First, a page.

Superheroes and other ways to spend the night

ABOUT BARBARA GRIEST-DEVORA

Barbara Griest-Devora lives near downtown San Antonio, Texas, with her husband and two children. She teaches English at Northwest Vista College. Her poems have appeared in The Ledge, Rhino, The Texas Observer, The Sycamore Review, Cider Press Review and other literary jornals.

Pecan Grove Press

Superheroes and other ways to spend the night
Barbara Griest-Devora

$7.00
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ISBN: 1-931247-10-2

"Barbara Greist-Devora's first collection of poems opens us wide and raw to this 'world of light / and heavy longing.' From the poignant lyricism of "Monogamy" and "In a Room Where You Are Staying for Only a Week" to the wry humor of 'Getting It" and the dark comedy of "Climbing Man," these captivating, haunting poems offer wisdom far beyond the hilarity of Greist-Devora's cast of superheroes, who are, of course, ourselves."

—Wendy Barker, author of Way of Whiteness

 

True Heroine Becomes Annoyed
at Being the Only Female Superhero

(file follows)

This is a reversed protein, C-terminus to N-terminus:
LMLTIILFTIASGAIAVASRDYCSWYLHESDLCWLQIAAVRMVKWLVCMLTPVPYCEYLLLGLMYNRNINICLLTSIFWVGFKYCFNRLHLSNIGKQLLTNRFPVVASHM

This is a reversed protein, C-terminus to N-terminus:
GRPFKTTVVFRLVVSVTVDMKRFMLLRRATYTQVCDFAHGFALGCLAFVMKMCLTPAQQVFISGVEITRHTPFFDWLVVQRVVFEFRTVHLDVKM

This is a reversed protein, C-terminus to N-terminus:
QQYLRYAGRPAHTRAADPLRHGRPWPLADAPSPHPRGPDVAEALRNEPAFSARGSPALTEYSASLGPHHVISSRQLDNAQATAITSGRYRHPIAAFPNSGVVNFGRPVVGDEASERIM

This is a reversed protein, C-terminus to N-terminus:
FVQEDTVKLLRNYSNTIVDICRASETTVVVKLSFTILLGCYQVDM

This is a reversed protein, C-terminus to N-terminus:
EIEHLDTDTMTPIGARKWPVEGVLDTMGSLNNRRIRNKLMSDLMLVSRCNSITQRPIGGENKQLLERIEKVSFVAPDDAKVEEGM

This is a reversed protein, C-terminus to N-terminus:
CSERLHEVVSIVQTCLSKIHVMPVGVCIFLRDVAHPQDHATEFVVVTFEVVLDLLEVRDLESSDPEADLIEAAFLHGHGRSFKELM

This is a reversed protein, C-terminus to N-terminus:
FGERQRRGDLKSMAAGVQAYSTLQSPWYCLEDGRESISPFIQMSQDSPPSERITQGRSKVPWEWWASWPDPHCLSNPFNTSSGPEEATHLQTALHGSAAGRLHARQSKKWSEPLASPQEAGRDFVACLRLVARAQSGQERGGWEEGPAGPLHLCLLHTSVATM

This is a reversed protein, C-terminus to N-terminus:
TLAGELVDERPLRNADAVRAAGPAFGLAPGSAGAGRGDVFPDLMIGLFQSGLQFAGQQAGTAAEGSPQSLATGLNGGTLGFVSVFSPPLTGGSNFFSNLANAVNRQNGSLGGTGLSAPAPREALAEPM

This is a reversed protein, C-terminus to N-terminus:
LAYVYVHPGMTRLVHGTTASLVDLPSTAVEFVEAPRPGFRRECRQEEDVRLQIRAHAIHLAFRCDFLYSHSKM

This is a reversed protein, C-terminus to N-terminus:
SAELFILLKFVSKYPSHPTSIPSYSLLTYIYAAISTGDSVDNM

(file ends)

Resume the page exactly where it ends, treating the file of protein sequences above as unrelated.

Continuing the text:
And who wouldn’t be, those square chins always poking
you in the head, impossibly large shoulders blocking
your view of everything you know to be feminine

and every waist in the room smaller than your own.
On her uniform, she has the INE in
HeroINE blown up to twice the normal size

so there’s no mistake, grows her hair extra long
and picks out a scalloped cape. She wants
patent leather boots that exude “female” down

to their spiked heels and sticks out her breasts
for no reason but to point out she has them.
It’s way past time to hire more girls for this gig

but all she can find are mothers with diaper bags
and business girls with clunky heels.
It’s that she hates to be a token anything, wants

to teach these heroes a thing or two about women
that they never even saw coming and when it’s there,
they’ll be feverish and undecided. It’s always the same:

after flying practice, she cleans up alone in showers
decidedly inferior, misses out on the ribbing and slapping
of backs. It was enough to make a heroine go mortal.

But you never knew: maybe one day, she’d join them
in these showers, watch as the water beaded and ran
down legs, as soap foamed down skin, slid

down elbows. No one would have to notice:
she’d hide in a corner so dark God hardly knows,
keep her hands and slender fingers to herself.

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